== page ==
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The property is owned by Geoff and Justine Ross, best known as entrepreneurs and co-founders of the 42 Below vodka company. Mr Ross has also been highly successful in business.
After buying the station in 2017, they leased the 6500ha property back before taking over the farming of it in 2019, aided by staff.
The Ross family had worked on the station’s carbon profile over the past two years, and Toitu recently spent time on the property to independently verify and certify the station’s position.
Toitu Envirocare is a wholly-owned subsidiary of Manaaki Whenua — Landcare Research, a Government-owned Crown Research Institute.
Chief executive Becky Lloyd said Toitu carbon zero farm certification was important as it demonstrated to farmers, their customers and regulators that pastoral farms could be carbon neutral and, at the same time, commercially viable.
Lake Hawea Station, on the eastern shores of Lake Hawea, runs close to 10,000 merino sheep and 200 Angus cows.
In a statement, Mr Ross said a pleasing part of the process had been the ability to increase stock numbers while improving their carbon position.
‘‘The popular myth is the only way to reduce your carbon profile is by reducing stock numbers. This hasn’t been the case here.
‘‘Instead, we have increased stock numbers and wool production whilst increasing our tree plantings and retiring of marginal land,’’ he said.
Given New Zealand was largely a pastoral farming system and that so many farms had significant native tree lots, the country had a significant competitive advantage over other agricultural nations by providing carbon positive food and fibre, Mr Ross said.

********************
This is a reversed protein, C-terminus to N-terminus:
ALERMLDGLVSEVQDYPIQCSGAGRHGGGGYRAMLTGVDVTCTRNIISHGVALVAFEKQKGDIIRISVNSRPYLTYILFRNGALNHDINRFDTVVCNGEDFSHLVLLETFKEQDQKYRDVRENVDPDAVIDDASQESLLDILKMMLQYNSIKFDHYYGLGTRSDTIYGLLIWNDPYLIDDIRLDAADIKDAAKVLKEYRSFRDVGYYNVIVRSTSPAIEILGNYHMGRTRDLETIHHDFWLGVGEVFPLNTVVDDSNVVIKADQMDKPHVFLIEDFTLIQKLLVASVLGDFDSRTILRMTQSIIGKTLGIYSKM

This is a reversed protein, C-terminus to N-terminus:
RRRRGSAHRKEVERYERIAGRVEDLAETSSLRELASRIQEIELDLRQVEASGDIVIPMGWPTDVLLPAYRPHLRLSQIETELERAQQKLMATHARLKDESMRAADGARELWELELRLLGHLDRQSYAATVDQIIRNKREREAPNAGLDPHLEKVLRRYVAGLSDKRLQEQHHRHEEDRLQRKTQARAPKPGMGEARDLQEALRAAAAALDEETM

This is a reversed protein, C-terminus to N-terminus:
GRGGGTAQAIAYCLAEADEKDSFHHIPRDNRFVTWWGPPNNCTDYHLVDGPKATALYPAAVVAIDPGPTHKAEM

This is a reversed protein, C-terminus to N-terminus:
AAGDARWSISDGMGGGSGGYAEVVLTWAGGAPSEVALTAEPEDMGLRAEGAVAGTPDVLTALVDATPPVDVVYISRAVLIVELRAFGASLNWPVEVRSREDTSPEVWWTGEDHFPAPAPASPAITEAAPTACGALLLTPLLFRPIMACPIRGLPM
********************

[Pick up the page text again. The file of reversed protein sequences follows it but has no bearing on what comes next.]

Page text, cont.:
Close to 1800 tonnes — or 71% of CO2-equivalent emissions — from Lake Hawea Station were due to methane from grass-eating sheep and beef.
Other contributing areas included greenhouse gases from animal urine, fertiliser use, supplements, and farm vehicles.
On the other side of the carbon ledger, the farm locked up well over 3966 tonnes of carbon through extensive tree planting and areas of regenerating bush.
In time, the Ross family hoped to add to the value soil would offer, from recent regenerative farming initiatives and the ability tussock had in the alpine country to sequester carbon.
They were also actively looking to reduce methane emissions through genetics, regenerative farming and possibly seaweed, they said.
They believed the goal for farms should not be just carbon zero, but rather to achieve the best carbon position possible for that farming system; for many farms that would be carbon positive.
Their own ultimate goal was to be 10 times carbon positive.
Developed in partnership with Overseer and AsureQuality, Toitu’s farm certification programme was New Zealand’s first carbon certification designed specifically for farms.